Scott, James A.
The following data is extracted from The Indian Territory, Its Chiefs, Legislators and Leading Men.
James A. Scott was born July 15, 1847, at Elk Mills, McDonald County, Missouri, third son of James A. Scott and Fannie M. Thompson. James A., Sr., was State senator for Crawford and Franklin Counties, Arkansas, for several years, and a very well known and highly reputable man. Young James, the subject of our sketch, at fourteen years of age, went to work for his uncle, a merchant of Little Rock, until 1868, when he entered the employ of the Memphis and Arkansas River Packet Company, remaining with them until 1871, when he went into farming and stock business in Missouri. In the fall of 1873 he came to the Indian Territory, and remained until 1878, when he became a commercial traveler for a Neosho, Missouri, wholesale house, and remained with that firm until they closed out in business, after which he took a position with the Alkire Grocery Company, St. Louis, and traveled for them through the Indian Territory, Arkansas and Texas, remaining with them until 1886, when he moved to Muskogee, Indian Territory, and became connected with Lewis & Moss, of that town, which position he is holding at present, the firm being known by the title of Moss & Co. They carry a stock of general goods, from $10,000 to $12,000, and do a lively business. J. W. Scott was married in December 1874, to Miss Sallie M. Anderson, of Nashville, Tennessee, a lady of many accomplishments and personal attractions. By this marriage there are five children, a boy and four girls. Mr. Scott is a pleasant gentleman, very popular, and although self-educated, none would recognize the fact, as he is a ready conversationalist on various subjects, and an excellent businessman.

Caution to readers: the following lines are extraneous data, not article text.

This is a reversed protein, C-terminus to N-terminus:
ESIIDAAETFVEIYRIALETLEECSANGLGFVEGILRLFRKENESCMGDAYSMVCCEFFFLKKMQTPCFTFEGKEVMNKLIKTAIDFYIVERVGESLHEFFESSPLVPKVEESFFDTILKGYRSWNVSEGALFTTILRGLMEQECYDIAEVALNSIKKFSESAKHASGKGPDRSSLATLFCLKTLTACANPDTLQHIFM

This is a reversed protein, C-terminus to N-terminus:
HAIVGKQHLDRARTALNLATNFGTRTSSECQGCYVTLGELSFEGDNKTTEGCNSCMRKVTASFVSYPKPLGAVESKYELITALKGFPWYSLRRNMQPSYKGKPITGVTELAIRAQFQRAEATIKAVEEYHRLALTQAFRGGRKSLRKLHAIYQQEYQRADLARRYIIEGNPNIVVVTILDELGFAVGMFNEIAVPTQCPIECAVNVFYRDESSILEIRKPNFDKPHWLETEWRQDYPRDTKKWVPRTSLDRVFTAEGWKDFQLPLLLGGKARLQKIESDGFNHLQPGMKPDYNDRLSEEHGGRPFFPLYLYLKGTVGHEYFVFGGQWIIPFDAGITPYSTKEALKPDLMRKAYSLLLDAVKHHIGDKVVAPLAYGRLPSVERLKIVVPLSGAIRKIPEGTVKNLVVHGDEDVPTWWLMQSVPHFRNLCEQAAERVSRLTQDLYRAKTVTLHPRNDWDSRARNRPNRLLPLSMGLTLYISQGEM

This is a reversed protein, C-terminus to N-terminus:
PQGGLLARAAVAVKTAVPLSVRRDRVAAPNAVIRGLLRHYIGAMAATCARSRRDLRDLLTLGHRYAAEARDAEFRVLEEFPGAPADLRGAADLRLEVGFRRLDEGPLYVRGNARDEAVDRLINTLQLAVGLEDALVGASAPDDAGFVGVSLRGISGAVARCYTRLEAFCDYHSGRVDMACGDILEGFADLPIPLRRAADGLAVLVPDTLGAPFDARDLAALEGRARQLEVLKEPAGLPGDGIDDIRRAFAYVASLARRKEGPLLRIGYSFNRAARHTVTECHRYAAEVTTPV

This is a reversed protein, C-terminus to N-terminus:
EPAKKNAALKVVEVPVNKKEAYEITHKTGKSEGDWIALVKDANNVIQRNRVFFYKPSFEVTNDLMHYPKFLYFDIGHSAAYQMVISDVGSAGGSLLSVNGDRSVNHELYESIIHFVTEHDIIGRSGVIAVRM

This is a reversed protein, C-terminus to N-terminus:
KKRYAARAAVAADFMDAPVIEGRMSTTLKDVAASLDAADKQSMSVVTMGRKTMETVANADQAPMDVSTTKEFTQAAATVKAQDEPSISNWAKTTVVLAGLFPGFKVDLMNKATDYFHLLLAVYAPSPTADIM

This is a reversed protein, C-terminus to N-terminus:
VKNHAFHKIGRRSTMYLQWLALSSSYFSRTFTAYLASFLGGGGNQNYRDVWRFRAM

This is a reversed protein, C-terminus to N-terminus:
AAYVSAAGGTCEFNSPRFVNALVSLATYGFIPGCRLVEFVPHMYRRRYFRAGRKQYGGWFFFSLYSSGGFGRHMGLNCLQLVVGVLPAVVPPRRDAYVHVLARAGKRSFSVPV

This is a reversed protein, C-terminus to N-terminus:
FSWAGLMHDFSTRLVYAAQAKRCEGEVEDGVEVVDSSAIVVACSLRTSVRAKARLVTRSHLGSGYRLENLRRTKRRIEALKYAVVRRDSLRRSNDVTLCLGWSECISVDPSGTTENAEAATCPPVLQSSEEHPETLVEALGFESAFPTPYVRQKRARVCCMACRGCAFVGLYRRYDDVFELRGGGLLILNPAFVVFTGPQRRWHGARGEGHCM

Source: The Indian Territory, Its Chiefs, Legislators and Leading Men